Help support projects such as this by making a donation to Permafund. Donations of $2.00 and over are tax deductible in Australia and are much appreciated.
For more information please contact permafund@permacultureaustralia.org.au.
 

Compost toilet—pickel barrel style instructions

… by Andrew Rettig

Designed for medium maintenance, tight spots and above ground, this compost toilet uses the latest in low-budget compost toilet technology (ie worms and aeration!) to breakdown humanure within 3 months (1 year rest time is reccommended for complete pathogen destruction). Using a false floor, PVC Pipe and a Compost Screw (not pictured), this system could be made for under $150 (depending on what matertials you have lying around the house).
The compost toilet has been designed for low cost installation above ground using minimal infrastructural requirements.

  • Material cost can be as low as $50 depending on what extra bits and tools you have lying around (for one barrel).
  • Barrel to people ratio is about 2 barrels for 2-3 people when used everyday.
  • Best to have a “two barrel rotation system”. When you fill up one, leave for 6 months and start using the other.
  • The toilet is designed for squatting so be careful not to fall in!
  • When it is time for you to close the link in the nutrient cycle (i.e. use the compost toilet) think about privacy as these types of systems are currently illegal without council approval.
  • Try to keep urine separate from the compost toilet (CT) as too much moisture causes the breakdown process to turn anaerobic.  The CT operates aerobically so it requires some moisture occasionally – eventually you sense what the CT is doing and can adjust your behaviour accordingly.
  • Trying to get as much airflow as possible through the mass of rich humanure is the aim.  Some people will install a small extraction fan to the upper ventilation outlet pipe or extend the pipe and paint it black for natural thermal convection (i.e. black pipe attracts sun and heats up top layers of air causing a convectional current of air sucking through the lower ventilation holes.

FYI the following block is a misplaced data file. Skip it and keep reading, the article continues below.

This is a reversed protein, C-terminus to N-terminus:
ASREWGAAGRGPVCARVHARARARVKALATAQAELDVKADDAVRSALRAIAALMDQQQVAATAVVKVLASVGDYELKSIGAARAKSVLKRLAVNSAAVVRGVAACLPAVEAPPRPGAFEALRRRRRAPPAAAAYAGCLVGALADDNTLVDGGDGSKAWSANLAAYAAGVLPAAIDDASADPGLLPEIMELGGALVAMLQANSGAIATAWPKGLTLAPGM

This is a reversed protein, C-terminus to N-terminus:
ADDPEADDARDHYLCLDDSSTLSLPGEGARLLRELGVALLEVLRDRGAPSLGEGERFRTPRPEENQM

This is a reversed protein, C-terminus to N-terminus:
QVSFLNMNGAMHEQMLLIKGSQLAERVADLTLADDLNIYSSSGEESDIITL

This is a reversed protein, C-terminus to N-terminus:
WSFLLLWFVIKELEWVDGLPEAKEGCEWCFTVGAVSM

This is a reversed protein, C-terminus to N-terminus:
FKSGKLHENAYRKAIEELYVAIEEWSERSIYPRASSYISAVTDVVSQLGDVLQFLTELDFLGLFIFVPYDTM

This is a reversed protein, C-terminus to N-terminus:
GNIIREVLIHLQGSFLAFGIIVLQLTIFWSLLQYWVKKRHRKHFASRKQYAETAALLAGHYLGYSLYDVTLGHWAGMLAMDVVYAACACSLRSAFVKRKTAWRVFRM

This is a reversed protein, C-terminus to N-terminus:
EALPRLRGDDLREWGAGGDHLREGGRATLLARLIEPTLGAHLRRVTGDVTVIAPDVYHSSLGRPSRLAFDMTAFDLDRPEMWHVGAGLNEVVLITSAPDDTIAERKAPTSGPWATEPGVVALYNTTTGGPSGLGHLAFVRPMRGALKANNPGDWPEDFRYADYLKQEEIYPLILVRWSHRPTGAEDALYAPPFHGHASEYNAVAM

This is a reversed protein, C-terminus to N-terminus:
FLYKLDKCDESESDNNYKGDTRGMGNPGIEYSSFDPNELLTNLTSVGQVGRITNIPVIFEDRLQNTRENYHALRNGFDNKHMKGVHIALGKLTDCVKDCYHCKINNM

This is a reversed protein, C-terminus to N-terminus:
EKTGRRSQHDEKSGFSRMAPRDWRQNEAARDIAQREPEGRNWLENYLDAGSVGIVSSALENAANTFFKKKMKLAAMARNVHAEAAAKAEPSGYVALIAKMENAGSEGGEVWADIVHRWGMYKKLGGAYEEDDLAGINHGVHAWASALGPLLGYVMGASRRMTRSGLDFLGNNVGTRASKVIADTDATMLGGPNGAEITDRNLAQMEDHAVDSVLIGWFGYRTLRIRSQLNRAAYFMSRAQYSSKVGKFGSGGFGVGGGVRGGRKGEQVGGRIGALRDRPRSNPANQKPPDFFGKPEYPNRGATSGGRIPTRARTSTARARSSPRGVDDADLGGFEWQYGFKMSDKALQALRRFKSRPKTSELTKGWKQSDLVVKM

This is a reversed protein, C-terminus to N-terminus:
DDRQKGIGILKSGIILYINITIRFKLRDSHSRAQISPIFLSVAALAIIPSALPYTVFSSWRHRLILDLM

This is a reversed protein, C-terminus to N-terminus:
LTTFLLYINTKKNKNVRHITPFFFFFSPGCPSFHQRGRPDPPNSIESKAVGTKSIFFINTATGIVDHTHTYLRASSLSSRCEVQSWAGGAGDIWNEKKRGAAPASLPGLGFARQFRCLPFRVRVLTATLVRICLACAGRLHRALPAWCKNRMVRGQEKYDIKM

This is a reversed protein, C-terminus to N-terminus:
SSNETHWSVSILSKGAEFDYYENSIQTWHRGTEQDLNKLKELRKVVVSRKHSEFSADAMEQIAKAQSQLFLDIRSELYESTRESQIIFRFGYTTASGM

• Put in a small bucket full of compost worms, to help the break down process.
  • Complete the Carbon : Nitrogen ratio by adding carbon matter.  Sawdust can tend to clog up and form ‘cakes’ that don’t break down very well.  So wood shavings from your local saw miller can be used (be wary of treated timber and particle board saw millers).  Wood shavings have greater airspaces than saw dust – see the theme of maximum air flow through your system?
  • As for the Urine that can’t go in the CT – Urinate in a bucket and fill with water at a ratio of about 1:20 i.e. a twenty litre bucket for a litre of urine.  You can use this on your fruit, native trees or any other above ground crop as a little Nitrogen hit and also for watering purposes.
  • Once you have filled a barrel, leave the full pickle barrel for about 6 months (to be safe) before removing the contents for burial under fruit trees or incorporation into the soil for a green manure crop.  It is best to leave it as long as possible, to let all the good microbes and worms break down any potential harmful microbes into good.

For the book that could change your life read:

The Humanure Handbook by Joe Jenkins published by Jenkins Publishing http://www.jenkinspublishing.com/. This book outlines a huge variety of different methods people have tried in the past and also brings our attention to our current general mind state of ‘faeceophobia’.  He also deals with all the questions raised about bugs and pathogens extremely well.